The HCFO program ended in December 2016.
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Filtered Results: Research Headlines
As insurers and large employers grapple with how to reign in health care costs, a growing number are turning to reference pricing, a benefit design that limits the amount an insurer will pay for certain health care services. As reported by the Associated Press, the Obama administration recently indicated that the use of reference pricing by large group and self-funded group plans does not violate the Affordable Care Act’s cap on patients’ annual out-of-pocket costs. A current HCFO-funded study is examing the impact of one company's reference pricing program on consumer choice and provider pricing for laboratory and diagnostic imaging services...
- The Doctor Will “See” You Now: States and Researchers Explore the Quality and Value of Telemedicine May 2014
Telemedicine, which involves providing health care services through a variety of electronic mediums including the internet, presents an opportunity to address barriers patients may face in accessing health care. At least fourteen states, including Florida, are considering legislation to increase the use of telemedicine through broader insurance coverage.
An article in MedPage Today describes potential changes to the Affordable Care Act's (ACA) medical loss ratio (MLR) requirement in light of the administrative and technical challenges insurers faced during the implementation of health insurance marketplaces. HCFO-funded work has examined the relationship between MLRs and the stability, or destabilization, of insurance markets as well as the potential impact of the ACA MLR requirement on insurers and enrollees in the individual market in each state.
Patients suffering from chronic medical conditions and chronic pain are increasingly turning to palliative care as a way to relieve their symptoms and manage their care. In a recent New York Times article, columnist Jane E. Brody explains the benefits of using palliative care to treat chronic pain and the challenges that our medical system faces in making this type of care more widely utilized.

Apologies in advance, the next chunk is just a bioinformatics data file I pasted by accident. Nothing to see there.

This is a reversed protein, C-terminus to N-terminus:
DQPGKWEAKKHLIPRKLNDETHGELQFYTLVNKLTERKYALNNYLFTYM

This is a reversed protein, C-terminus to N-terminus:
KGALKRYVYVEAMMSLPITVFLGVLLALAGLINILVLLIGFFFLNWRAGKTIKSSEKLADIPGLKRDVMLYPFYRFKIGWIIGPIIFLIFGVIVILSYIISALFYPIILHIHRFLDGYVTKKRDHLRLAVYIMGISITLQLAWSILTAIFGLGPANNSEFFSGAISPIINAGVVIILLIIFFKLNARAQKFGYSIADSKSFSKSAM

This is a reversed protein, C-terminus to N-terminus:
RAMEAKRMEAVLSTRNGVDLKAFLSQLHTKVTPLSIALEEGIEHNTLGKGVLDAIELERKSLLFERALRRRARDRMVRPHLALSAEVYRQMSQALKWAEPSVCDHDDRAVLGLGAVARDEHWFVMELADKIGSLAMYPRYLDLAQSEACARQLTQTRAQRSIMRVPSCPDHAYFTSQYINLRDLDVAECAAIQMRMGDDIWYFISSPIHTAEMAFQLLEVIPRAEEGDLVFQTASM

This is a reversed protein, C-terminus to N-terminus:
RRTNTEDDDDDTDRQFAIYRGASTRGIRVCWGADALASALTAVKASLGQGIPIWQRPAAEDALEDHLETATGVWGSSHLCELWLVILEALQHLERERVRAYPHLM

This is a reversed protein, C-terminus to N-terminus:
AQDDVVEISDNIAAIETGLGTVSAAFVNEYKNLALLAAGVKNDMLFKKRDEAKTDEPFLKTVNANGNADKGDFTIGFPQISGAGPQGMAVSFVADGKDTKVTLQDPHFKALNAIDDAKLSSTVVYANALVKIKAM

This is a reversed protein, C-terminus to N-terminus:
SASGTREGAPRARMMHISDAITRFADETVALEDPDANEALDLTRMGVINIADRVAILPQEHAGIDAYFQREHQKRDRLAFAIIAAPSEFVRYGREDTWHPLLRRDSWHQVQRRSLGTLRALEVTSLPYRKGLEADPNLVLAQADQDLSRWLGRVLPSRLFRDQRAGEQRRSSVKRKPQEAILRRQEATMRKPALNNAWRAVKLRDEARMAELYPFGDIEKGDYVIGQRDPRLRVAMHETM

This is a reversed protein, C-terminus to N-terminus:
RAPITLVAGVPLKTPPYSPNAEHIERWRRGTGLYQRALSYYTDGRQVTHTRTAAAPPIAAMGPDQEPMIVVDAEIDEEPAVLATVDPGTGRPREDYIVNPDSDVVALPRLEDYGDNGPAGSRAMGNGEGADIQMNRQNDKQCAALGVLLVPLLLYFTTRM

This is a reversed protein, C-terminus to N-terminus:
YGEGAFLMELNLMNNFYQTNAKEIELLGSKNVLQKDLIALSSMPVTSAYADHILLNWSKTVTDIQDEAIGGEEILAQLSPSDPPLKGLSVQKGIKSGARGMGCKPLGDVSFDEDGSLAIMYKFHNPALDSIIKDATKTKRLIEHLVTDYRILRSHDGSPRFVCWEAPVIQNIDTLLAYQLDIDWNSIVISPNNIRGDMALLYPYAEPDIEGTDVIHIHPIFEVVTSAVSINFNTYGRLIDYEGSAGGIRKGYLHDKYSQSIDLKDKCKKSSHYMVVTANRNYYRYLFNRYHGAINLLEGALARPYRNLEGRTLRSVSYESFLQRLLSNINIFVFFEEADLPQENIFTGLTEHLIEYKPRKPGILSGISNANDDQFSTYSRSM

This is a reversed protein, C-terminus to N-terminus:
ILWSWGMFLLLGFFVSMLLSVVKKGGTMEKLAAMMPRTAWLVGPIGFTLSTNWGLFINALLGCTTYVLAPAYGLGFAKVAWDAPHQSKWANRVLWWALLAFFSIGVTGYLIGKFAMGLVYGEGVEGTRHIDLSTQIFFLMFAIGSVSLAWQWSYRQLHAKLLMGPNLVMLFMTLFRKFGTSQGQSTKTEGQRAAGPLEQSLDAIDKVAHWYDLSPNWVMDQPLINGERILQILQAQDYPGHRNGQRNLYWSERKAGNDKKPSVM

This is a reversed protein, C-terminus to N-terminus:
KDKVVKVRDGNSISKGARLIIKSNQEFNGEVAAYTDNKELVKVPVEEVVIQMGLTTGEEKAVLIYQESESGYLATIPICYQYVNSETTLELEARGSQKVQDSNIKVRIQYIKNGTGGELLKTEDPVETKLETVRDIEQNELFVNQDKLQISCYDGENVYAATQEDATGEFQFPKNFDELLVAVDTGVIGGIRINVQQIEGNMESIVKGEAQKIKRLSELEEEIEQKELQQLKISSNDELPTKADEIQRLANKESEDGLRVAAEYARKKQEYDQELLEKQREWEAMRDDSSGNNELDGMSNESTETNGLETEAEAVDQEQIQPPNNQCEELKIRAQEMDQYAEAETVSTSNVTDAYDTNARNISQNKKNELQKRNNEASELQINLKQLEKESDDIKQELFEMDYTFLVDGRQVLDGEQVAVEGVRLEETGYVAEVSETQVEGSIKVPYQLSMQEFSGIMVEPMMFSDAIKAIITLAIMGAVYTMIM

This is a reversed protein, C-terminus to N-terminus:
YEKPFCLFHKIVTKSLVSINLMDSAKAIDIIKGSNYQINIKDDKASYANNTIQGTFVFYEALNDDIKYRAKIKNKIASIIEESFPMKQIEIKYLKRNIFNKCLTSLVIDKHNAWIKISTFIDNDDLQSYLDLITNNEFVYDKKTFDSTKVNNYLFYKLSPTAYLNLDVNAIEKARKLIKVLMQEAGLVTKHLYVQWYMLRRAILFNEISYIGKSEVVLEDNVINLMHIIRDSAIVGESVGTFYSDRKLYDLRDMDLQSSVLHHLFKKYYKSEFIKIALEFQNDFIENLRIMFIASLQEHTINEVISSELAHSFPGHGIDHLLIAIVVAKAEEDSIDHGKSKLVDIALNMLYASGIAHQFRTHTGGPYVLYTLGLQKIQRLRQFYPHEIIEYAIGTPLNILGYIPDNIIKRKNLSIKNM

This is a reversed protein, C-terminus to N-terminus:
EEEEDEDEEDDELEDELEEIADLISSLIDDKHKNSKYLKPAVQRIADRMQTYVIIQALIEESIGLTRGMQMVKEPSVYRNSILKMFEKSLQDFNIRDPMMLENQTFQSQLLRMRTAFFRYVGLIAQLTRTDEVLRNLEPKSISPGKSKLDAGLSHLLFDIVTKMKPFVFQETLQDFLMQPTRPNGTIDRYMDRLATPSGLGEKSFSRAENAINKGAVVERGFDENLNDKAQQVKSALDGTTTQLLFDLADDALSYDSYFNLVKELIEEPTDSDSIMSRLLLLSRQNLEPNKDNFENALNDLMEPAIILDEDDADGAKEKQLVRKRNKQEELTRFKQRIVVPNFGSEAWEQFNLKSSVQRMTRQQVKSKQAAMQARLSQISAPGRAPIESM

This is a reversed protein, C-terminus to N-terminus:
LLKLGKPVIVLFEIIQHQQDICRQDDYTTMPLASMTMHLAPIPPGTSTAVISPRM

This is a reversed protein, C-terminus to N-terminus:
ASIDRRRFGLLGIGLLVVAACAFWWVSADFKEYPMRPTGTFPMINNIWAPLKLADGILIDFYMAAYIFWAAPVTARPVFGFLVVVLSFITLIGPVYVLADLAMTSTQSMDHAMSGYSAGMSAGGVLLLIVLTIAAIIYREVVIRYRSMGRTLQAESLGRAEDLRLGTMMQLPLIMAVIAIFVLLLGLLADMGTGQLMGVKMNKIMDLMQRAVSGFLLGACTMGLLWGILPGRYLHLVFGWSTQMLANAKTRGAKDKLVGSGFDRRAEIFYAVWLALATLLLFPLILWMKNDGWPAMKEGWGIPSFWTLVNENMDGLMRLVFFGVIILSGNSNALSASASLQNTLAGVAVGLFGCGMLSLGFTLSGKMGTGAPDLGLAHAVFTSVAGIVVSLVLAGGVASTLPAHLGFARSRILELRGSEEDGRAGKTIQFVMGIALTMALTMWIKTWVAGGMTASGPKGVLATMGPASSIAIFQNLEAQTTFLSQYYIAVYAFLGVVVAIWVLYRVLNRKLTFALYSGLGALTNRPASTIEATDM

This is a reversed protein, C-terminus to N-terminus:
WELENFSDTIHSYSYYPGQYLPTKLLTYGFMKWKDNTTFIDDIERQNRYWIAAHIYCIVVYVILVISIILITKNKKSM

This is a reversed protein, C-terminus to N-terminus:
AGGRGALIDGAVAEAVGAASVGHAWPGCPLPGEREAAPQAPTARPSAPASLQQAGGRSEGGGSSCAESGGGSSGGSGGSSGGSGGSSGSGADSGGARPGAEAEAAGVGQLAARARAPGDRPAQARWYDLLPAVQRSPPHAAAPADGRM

In the past year, national news stories have focused a lot of attention to the prices charged for health, underscoring how much prices for a given health care service can vary, sometimes within a given health care setting, and how difficult it can be to determine actual prices paid...
- Insuring Parents and Children Under Health Reform: Implications for Family Costs and Coverage January 2014
Beginning in 2014, many low- to middle-income families are gaining health care coverage with help from provisions in the Affordable Care Act. These include the availability of subsidized private coverage in the state and federal marketplaces, as well as the expansion of the Medicaid program in more than two dozen states...
An article in the Los Angeles Times reports on the decision by Blue Shield of California to stop covering proton beam therapy for early-stage prostate cancer. In an ongoing HCFO-funded study, Jack Hadley, Ph.D., George Mason University, is examining factors that may influence the type of prostate cancer treatment received by Medicare beneficiaries...
- The Role of Rate Review in Managing Premiums October 2013
In the lead up to the launch of insurance marketplaces on October 1, many state insurance regulators poured over premium rates; among them members of Connecticut’s Insurance Department. In a recent article in The Courant, Matthew Sturdevant explained that before insurers could sell products on Connecticut’s health insurance exchange, they needed the department’s approval of those premiums across the four metal levels, bronze, silver, gold and platinum
Medicare is reducing its payments to hospitals by one percent as part of the Hospital Value-based Purchasing (HVBP) Program, a provision of the Affordable Care Act. However, hospitals are given the incentive to earn back those reimbursements if they are able to demonstrate they have met benchmarks for clinical standards and patient satisfaction.
High rates of hospital readmissions are widely recognized as a significant problem among Medicare beneficiaries. These re-hospitalizations not only drive up health care costs, but may reflect low quality of care, poor coordination among providers, and a lack of understanding among patients about how to manage their own conditions.